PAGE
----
Yaoshijang Mlaoyaba (Finger Game)

This is a children’s game called “yeng yeng gulala”, played by using all ten fingers on both hands and repeating the same story in this game.

 The game requires atleast 2 players to make the story telling and ending more interesting. All the fingers have to be spread wide open on a flat surface. The leader tells a story “yeng yeng gulala” and keeps counting each finger. When s/he finishes the story and touches the last finger, that finger has to be folded inside, and the story continues. The team member whose entire fingers are folded first whenever the story finishes wins. The one, whose entire fingers are folded last, loses the game.


Cultural Narrative: 

The narrative of the story in the game as shown in the video here goes like this:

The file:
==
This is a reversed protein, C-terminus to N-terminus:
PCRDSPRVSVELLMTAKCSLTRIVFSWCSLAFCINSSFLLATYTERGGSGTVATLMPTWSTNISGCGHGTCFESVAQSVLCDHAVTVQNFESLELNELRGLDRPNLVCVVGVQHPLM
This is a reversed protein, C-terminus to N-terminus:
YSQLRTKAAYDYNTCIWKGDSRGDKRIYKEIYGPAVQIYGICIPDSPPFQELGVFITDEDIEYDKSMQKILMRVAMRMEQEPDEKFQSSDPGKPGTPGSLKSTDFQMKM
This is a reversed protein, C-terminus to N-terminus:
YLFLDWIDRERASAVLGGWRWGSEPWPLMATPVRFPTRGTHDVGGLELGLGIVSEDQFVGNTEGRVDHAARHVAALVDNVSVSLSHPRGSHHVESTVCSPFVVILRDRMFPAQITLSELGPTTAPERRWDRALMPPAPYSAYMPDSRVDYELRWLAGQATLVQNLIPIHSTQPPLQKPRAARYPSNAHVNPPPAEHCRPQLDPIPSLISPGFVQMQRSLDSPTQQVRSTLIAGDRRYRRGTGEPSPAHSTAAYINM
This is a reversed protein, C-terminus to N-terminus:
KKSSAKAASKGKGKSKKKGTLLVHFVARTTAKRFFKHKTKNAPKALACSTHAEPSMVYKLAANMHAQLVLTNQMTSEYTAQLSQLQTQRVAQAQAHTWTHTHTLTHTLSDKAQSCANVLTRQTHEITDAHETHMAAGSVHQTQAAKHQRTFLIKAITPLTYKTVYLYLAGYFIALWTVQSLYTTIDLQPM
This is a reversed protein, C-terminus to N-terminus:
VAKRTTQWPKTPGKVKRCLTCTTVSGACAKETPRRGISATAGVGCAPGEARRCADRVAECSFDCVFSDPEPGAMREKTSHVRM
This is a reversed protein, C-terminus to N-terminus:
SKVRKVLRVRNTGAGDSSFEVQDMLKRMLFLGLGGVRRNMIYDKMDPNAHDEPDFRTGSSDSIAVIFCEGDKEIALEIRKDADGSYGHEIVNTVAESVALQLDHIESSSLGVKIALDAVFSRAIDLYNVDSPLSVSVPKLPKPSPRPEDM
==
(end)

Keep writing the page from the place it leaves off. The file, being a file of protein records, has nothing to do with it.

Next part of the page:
“Yeng yeng gulala, banju bathai gelaoba. Arikhidijang Narakashing shingshingba. Bailai bathai laikhonthaisha.”

The fuller version is represented with English translations: 

Yeng yeng gulala, banju bathai gelaoba. 

(the tingling sensation yeng yeng there you go!) The Royal Poinciana (Krishnachura) tree is so big and tall. 

Arikhidijang Narashing shingshingba. 

Arikhidi (mythical mother nature) and the curry leaf (narasingha) tree Murraya Koneigii are rustling and whispering softly in nature.

Bailai bathai laikhonthaisha. 

The dancing like leaves of the baby pumpkins!

Yaoshariha gdingba.

Circling round the hands!

 Ani ega dainsho!

Please numb my leg and let it go!

The story in the game celebrates nature and how children, while playing with their fingers, remember the tingling sensations of  leaves rushing from the trees of Royal Poinciana and Murraya Koneigii, The children's fingers feel so tingled that they want to stop it by folding them. Dainsho means “cut off” and it metaphorically means here to let go of one of the fingers and end the tingling feeling.

Location Description: 

Kanakpur, Assam, India

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